We’ve written about the J-VX before on our list of nine quirky Japanese concept cars we wish were built, and our opinion on it hasn’t changed: we love it. It looks like the product of a love affair between a Lamborghini and a Honda, with those superb scissor doors and bright green paint. It was the world’s first hybrid sportscar too, with a 1.0-litre three-cylinder engine paired with a supercapacitor. The J-VX never made it to production, but the concept it morphed into, the VV, became the Honda Insight. Now we’re trying to imagine a Honda Insight with scissor doors.
Honda Fuya-jo – 1999
No, we have not lost our minds entirely. Honest. The Honda Fuya-jo Concept might not be low or wide but it wouldn’t look at all out of place in a Star Wars movie, and for that reason alone it has to be given a mention. Shown at the 1999 Tokyo Motor Show, ‘Fuya-jo’ means ‘sleepless city’, and as such it was designed to transport young party animals from club to club. And while it may look small it’s actually big enough to seat four adults. It also had more than a dozen speakers dotted around the cabin, perfect for an extended night out in Tokyo.
Honda Dualnote – 2001
A mid-engined, four-door, four-seat hybrid with nearly 400PS? That’s what was promised with the Honda Dualnote at the 2001 Tokyo Motor Show, as well as an economy figure of 50mpg. Behind the rear seats sat a 3.5-litre V6 engine, which was paired to three electric motors for a combined output of 400PS (298kW). Power went to all four wheels, too, as two of the motors were hooked up at the front axle, and the car used a funky six-speed clutchless manual gearbox. It isn’t the most out there concept Honda has made, but it is a curious little creation.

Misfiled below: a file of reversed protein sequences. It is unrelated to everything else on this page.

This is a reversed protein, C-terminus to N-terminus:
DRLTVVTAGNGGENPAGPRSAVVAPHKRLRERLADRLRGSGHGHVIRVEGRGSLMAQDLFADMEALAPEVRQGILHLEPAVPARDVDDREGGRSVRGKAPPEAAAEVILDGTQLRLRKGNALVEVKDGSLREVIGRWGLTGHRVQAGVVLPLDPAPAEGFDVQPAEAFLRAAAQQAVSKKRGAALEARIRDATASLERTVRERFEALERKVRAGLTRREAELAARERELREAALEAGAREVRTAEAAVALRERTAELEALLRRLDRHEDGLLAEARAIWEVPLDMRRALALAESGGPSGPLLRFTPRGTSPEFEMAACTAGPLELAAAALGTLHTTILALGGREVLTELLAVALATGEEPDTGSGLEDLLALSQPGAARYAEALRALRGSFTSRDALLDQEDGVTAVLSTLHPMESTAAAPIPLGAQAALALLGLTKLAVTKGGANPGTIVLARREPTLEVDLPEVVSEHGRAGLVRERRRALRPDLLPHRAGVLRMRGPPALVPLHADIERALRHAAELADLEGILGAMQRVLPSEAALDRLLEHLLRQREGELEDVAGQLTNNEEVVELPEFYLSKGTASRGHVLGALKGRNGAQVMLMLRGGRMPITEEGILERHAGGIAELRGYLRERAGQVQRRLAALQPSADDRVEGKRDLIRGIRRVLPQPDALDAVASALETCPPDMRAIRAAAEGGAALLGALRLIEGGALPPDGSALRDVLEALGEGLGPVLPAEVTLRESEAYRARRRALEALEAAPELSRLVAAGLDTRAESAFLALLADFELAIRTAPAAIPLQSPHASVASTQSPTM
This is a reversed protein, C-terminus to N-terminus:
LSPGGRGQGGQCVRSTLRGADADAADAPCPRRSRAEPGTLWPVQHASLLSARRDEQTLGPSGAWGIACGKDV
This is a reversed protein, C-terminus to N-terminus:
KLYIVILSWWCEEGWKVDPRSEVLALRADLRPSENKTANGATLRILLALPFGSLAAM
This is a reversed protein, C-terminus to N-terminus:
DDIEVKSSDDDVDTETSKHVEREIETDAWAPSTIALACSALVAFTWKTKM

If you’re a VTEC mega-fan, why not read our list of the eight best Honda road cars ever.
Honda HSC – 2003
Now this is cool. Seriously, just look at it. From the front at least it looks like a perfect stepping stone from the original NSX to the current NSX, with a whiff of the Noble M15 about it. Crikey.
Another Tokyo Motor Show debutant, this time in 2003, the Honda HSC, or ‘Honda Sports Concept’, was an unapologetic sportscar. Mid-engined and rear-wheel-drive, it was powered by a 3.5-litre naturally-aspirated V6, with carbon-fibre panels draped over an aluminium chassis. Nothing ever came of the car, but it did at least give NSX fans, who were well aware the model was nearing the end of its life, some hope that mid-engined supercars were still on the radar of Honda’s management.